Glyphosate resistant Canada fleabane was first found in Delaware in 2000 [13]. It was first confirmed in Canada in the fall of 2010 making it the second confirmed GR weed in Canada following giant ragweed in 2008 [14,15]. Canada fleabane has quickly spread across southwestern Ontario, which has been related to its seed production (1 million seeds/plant) as well as its high long distance wind dispersal mechanisms [3,16]. The seed has been reported to travel hundreds of kilometers away from the parent plant due to the long pappus attached to the seed [17]. Canada fleabane’s seed is non-dormant therefore it germinates shortly after seed release [1]. The rapid spread of GR Canada fleabane can be attributed to its high seed production, long distance dispersal and flexible germination requirements.

Alternative herbicides, including 2,4-D, are being investigated for the control of GR weeds, including Canada fleabane. 2,4-D is a systemic herbicide moving through both the phloem and xylem of the plant [18]. This herbicide acts upon the plant as a plant growth regulator hormone causing the sprayed susceptible plants to undergo uncontrolled plant growth, which results in a twisted appearance of the stem and petiole, and abnormal leaf development referred to as epinasty [18]. 2,4-D ester and amine formulations have been previously tested for the control of GR Canada fleabane. Kruger et al. [19] found that both 2,4-D amine and ester (560 g∙ae∙ha−1) provided 90% or greater control of GR Canada fleabane. Byker et al. [20] determined that a tank mix of 2,4-D ester with glyphosate (500 + 900 g∙ae∙ha−1) provided 78% - 92% control of GR Canada fleabane as a preplant application in soybean. Because Canada fleabane can germinate year round, the application timing of 2,4-D is essential for the control of this weed as 2,4-D does not provide extended residual control [21].

Glyphosate dimethylamine (DMA) salt/2,4-D choline salt (Enlist Duo®TM Dow Agro Sciences LLC) (894/826 g∙ae∙ha−1) is a new product developed by Dow AgroSciences [18]. This herbicide premix solution allowing for the easy application of two different modes of action, has reduced odors and greater stability at lower storage temperatures compared to the 2,4-D amine and ester formulations [18]. Glyphosate DMA/2,4-D choline contains Colex-D technology which is the combination of the new choline salt formulation of 2,4-D[22]. This technology has been found to reduce drift (up to 90%) and volatility (92% less vapor loss) compared to 2,4-D ester[22]. Dow Agro Sciences is also developing glyphosate/2,4-D tolerant corn, soybean and cotton hybrids/cultivars which can rapidly metabolize the herbicide [18]. The effectiveness of glyphosate tank mixes with 2,4-D ester and amine to control GR Canada fleabane has been established [19,20], but there remains a paucity of information on the application of glyphosate DMA /2,4-D choline salt in the literature. The objective of this research is to determine the most effective application program of glyphosate DMA/2, 4-D choline for the control of GR Canada fleabane in corn (Zea mays L.) comparing single preplant and post plant applications as well as sequential applications.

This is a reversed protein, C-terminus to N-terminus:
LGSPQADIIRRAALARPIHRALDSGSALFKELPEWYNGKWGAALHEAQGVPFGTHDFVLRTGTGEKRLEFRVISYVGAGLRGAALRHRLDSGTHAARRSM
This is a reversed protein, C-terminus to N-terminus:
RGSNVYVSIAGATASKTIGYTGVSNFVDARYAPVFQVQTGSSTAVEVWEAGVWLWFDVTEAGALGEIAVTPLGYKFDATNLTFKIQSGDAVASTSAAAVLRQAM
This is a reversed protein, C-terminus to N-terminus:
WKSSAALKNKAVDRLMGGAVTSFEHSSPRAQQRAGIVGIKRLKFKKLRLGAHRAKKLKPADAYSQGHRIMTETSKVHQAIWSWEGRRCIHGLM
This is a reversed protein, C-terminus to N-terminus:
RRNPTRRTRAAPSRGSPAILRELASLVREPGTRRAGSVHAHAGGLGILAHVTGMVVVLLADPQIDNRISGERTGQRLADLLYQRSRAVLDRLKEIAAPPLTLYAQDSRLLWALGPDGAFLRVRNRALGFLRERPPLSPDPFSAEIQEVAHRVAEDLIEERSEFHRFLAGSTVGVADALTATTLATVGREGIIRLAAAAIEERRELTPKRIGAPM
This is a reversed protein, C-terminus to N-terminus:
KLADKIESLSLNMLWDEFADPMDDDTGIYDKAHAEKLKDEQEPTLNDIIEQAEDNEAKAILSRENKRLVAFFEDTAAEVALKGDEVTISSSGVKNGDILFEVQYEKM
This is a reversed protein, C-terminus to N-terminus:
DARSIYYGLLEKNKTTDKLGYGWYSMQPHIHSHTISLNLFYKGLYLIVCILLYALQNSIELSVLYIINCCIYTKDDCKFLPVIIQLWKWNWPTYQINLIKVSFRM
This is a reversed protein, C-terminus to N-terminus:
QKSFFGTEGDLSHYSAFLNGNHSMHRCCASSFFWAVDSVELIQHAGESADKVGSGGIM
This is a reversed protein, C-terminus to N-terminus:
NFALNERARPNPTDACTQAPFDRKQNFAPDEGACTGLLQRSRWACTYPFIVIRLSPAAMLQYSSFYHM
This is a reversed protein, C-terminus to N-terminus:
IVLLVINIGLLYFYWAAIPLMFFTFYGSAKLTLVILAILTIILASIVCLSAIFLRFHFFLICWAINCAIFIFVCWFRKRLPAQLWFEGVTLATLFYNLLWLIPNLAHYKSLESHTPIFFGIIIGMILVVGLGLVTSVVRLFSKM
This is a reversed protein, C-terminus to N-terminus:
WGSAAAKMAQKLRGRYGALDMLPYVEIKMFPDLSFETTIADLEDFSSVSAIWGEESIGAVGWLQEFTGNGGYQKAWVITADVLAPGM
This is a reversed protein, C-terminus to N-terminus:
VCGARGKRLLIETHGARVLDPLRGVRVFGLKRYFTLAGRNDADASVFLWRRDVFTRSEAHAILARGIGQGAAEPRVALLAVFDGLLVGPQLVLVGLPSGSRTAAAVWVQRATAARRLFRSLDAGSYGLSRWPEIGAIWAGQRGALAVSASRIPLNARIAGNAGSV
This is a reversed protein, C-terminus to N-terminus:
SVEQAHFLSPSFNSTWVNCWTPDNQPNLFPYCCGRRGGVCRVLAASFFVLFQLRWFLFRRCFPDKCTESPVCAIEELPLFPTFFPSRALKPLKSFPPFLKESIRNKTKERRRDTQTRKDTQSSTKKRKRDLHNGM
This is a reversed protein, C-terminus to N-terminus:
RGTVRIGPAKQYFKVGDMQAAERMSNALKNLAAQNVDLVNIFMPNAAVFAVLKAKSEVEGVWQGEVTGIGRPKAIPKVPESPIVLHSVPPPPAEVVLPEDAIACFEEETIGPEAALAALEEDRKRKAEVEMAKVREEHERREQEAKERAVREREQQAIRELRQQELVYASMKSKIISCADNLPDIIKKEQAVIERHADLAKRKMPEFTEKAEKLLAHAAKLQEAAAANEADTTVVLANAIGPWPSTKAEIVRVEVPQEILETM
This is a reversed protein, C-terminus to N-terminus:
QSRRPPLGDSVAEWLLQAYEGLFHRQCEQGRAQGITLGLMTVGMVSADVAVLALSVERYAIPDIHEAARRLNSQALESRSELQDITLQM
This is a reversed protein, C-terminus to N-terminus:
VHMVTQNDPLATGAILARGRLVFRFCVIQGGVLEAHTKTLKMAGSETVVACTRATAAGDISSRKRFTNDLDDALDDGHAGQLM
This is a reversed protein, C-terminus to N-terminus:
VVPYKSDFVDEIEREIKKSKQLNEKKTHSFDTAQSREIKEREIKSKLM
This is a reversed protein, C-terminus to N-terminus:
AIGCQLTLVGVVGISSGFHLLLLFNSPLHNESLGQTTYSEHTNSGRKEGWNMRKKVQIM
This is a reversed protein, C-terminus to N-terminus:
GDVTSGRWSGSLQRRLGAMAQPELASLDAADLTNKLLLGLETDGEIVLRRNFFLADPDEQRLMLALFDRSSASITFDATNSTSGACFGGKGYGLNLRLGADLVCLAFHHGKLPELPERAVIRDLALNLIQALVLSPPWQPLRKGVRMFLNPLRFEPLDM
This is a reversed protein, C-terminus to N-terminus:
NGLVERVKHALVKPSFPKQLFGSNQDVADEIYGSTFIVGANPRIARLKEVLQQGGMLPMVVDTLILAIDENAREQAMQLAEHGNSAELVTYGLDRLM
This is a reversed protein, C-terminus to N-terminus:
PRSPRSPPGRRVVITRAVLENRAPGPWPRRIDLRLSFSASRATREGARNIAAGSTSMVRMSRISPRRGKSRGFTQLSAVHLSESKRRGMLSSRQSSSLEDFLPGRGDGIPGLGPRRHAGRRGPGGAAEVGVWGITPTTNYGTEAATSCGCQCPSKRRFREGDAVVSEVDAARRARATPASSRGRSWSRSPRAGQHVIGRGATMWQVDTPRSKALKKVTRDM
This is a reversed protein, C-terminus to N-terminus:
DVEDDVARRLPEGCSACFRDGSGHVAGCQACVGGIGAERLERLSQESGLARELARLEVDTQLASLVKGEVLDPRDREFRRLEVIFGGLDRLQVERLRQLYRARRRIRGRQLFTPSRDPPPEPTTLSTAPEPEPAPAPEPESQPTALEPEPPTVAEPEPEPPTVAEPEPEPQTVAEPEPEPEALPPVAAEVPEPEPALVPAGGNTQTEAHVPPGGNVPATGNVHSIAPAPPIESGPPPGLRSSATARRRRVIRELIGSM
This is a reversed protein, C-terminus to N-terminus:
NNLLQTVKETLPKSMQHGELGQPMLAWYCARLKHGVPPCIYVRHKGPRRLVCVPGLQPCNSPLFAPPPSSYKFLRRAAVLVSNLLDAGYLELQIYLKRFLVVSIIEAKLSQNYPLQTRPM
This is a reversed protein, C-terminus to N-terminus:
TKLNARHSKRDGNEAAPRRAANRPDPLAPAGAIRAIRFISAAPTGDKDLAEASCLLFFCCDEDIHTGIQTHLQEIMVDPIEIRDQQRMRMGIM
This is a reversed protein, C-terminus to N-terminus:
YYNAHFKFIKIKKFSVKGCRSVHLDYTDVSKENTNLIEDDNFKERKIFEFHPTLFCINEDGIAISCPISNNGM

Six field trials were conducted over two consecutive years; 2012 and 2013. Canada fleabane seeds from these sites were confirmed to be glyphosate resistant through greenhouse experiments in 2011 and 2012 [14]. Two trials were near Windsor (L1 and L6), one near Ridgetown (L4) and three were near Harrow (L2, L3 and L5), Ontario, Canada. Weed control in five of the six field trials were included in the analysis as L6 (Windsor) was removed, due to very poor Canada fleabane population. Roundup Ready®TM (Monsanto) corn was no-tilled at all the six sites (L1 - L6). The planting information and soil characteristics for each site are summarized in Table 1.